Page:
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Ready for pre-order now.

A Mexican Adventure, will be published July 4, 2017.

In the spring of 1967, I was accompanied by my wife and four- and six-year old sons as we travelled to Mexico City, where I spent a year working for the United Nations at the Veterinary School of the National Autonomous University of Mexico. My job was to provide practical experience with large animals for the veterinary students. My experiences with the students, the animal patients and their owners, and with my international colleagues, comprise this story. My family’s discovery of Mexican culture and history is central to the tale. Everything takes place within the backdrop of societal upheaval that resulted in the student riots associated with the 1968 Olympic Games. A Mexican Adventure, highlights my family’s enlightening experiences in one of the world’s most storied civilizations.

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Fifty years ago, this was our favorite restaurant in all of Mexico. It’s located in Cuernavaca. So, we took another bus trip, a little over two hours from our apartment, by Uber, to the bus terminal in the south of Mexico City, then by another very comfortable bus about an hour and a half, to Cuernavaca. There was a different movie shown on the bus going and returning. Here is the exterior of the inn as it looks today:

My sons loved the place because they could get close to all the tame birds wandering free in the garden. That hasn’t changed. Here is a view of the outside patio seating for the restaurant, under the green umbrellas, as seen from the garden. That’s a white peacock in the grass.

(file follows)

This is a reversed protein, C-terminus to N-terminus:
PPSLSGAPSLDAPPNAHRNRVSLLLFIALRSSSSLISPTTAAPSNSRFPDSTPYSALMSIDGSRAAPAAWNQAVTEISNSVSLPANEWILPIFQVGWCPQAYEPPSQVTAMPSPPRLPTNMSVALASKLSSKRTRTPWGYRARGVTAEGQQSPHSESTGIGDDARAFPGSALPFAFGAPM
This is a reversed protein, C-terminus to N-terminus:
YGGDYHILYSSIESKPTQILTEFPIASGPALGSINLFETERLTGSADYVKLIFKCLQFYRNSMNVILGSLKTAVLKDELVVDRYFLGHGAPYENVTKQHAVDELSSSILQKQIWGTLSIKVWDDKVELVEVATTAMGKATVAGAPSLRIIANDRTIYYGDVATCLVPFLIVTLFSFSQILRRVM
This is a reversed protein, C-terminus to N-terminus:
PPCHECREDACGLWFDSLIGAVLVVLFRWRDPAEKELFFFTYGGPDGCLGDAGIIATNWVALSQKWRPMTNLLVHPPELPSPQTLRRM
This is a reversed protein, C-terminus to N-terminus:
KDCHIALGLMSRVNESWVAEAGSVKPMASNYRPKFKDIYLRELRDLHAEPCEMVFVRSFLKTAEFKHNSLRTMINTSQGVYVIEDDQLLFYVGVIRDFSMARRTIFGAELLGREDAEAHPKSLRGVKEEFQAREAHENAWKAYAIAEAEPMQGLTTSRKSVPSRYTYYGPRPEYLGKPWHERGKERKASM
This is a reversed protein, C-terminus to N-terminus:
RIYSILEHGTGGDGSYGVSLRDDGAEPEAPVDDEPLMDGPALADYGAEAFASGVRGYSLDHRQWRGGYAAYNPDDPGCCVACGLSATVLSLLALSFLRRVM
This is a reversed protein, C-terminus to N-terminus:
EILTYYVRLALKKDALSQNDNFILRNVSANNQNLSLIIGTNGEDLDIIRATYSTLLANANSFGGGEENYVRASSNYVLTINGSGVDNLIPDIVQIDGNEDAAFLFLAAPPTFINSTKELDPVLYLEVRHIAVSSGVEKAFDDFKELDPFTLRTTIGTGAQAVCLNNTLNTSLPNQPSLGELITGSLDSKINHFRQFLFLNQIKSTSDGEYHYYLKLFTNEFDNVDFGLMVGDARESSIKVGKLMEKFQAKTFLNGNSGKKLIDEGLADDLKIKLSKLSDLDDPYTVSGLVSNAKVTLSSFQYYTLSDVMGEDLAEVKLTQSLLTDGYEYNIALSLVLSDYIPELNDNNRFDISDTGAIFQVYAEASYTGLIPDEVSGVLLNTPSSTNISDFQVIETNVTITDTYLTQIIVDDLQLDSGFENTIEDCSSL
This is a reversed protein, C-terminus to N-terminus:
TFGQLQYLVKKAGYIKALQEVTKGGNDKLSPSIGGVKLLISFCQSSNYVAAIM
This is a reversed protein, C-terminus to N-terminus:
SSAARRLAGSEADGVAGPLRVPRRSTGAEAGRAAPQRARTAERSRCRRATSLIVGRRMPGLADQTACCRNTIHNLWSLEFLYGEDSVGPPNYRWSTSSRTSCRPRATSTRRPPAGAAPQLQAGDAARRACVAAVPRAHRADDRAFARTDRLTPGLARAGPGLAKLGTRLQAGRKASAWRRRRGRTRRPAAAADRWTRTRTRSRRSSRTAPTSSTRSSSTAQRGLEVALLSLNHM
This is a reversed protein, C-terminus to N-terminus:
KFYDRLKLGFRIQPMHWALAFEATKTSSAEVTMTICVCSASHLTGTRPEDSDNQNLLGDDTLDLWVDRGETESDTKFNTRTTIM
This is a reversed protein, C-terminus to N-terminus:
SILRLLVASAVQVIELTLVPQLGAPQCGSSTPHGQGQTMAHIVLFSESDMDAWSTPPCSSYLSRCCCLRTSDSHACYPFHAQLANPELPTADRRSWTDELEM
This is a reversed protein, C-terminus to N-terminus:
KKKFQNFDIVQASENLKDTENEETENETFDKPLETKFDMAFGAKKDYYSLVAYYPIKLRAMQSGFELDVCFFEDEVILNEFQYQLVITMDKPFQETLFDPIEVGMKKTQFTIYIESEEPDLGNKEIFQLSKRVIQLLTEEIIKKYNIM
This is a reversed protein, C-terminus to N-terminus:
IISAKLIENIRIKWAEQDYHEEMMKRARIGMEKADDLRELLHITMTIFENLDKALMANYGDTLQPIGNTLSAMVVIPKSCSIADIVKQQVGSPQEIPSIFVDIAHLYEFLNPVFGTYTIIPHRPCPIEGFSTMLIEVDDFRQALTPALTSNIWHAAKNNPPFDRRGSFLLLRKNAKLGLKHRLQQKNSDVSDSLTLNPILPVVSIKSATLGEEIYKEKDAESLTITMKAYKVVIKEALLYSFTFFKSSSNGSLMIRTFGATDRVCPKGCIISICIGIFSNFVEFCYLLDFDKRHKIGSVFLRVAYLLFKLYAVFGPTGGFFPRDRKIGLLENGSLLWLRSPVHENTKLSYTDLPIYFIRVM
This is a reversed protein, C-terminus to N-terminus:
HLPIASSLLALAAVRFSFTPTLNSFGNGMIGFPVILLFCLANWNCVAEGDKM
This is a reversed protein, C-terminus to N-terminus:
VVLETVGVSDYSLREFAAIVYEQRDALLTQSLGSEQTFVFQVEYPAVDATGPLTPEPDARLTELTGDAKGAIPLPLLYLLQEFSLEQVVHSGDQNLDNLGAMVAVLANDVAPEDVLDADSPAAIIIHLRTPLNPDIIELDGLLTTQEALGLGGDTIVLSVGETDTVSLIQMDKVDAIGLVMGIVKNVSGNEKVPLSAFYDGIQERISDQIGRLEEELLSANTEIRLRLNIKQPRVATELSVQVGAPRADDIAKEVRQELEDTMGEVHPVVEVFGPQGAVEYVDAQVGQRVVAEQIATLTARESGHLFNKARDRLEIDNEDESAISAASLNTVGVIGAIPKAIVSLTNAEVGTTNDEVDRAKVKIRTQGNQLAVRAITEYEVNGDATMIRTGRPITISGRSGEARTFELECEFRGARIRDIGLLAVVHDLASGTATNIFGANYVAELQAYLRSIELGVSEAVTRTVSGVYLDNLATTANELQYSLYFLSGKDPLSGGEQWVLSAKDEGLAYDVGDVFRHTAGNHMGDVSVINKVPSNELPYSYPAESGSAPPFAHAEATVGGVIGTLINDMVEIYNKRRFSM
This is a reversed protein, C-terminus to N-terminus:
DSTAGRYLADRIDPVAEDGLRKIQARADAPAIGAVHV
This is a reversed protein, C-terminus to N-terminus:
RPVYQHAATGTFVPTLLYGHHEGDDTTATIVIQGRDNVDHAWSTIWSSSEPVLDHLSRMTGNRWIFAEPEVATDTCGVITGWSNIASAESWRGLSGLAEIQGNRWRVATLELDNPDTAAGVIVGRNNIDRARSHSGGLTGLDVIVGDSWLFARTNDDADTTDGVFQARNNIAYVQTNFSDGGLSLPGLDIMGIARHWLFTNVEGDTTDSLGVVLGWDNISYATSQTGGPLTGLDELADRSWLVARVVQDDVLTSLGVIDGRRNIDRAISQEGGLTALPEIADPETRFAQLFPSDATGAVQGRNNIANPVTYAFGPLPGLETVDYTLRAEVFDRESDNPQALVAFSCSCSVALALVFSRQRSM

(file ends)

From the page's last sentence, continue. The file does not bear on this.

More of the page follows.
Then there are the birds:

 

 

 

 

 

The meal was as good as I remember it, and the service first rate. I told the head waiter, who couldn’t have been more than forty years old, that we had eaten there fifty years ago. His response was; “Don’t wait another fifty years.” This sign is a new addition since our last visit. If you click on it you should be able to read the English translation:

 

Teotihuacan

Teotihuacan covers an area of a little over twenty-two square miles. It was built, continuously added to, and occupied from about 100 BC to 550 AD. Somewhere about 550 AD, based on still disputed, sketchy archeological findings, the place was sacked, burnt and mostly abandoned. There is evidence that a period of famine could have resulted in a revolution. This would also account for the evidence of destruction by fire. However, some people continued to live at the site, and others may have come there to worship, until about 750 AD. It was the largest and most populated city/sate in the pre-Columbian Americas, with approximately 125,000 residents at its zenith. Influences from this civilization can be found in almost all cultures of Meso-America.

The enormous architectural complex was built to conduct both administrative and religious activities. It initially dominated the region because the inhabitants controlled the obsidian mines, but the administrative and business (trading) skills of the rulers soon made the culture preeminent.  They, no doubt, had a military, but were not, it seems, a dominant military power as were the Aztecs who came along much later, and usurped the culture and prestige of the Teotihuacanos, by claiming ancestry.

The city attained a sophisticated level of urbanization, with streets and blocks dominated by two large, perpendicular roads. The north/south Avenue of the Dead is transected by the East/West Avenue. There was an extensive drainage system, and the apartment buildings had sewage systems.

Here’s a photo of Plaza A of the Avenue of the Dead Complex at the south end of that complex. The total length of the Avenue of the Dead is almost three kilometers.

 

 

This plaza is huge, covering almost seven-thousand square meters, and is believed to have been a gathering place for religious ceremonies associated with the Templo de Quetzalcoatl (Pyramid of the Plumed Serpent). Quetzalcoatl was the originator of human activities who created the earth and the four seasons. Here is a photo of several depictions of Quetzalcoatl projecting from the pyramid.